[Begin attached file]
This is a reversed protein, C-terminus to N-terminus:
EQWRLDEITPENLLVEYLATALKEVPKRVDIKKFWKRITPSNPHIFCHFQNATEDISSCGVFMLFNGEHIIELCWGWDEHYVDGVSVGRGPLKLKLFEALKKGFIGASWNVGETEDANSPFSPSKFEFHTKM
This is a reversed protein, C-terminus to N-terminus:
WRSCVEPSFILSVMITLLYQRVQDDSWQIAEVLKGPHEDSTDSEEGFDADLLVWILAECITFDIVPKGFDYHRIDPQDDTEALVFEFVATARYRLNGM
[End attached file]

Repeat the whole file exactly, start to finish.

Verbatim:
This is a reversed protein, C-terminus to N-terminus:
EQWRLDEITPENLLVEYLATALKEVPKRVDIKKFWKRITPSNPHIFCHFQNATEDISSCGVFMLFNGEHIIELCWGWDEHYVDGVSVGRGPLKLKLFEALKKGFIGASWNVGETEDANSPFSPSKFEFHTKM
This is a reversed protein, C-terminus to N-terminus:
WRSCVEPSFILSVMITLLYQRVQDDSWQIAEVLKGPHEDSTDSEEGFDADLLVWILAECITFDIVPKGFDYHRIDPQDDTEALVFEFVATARYRLNGM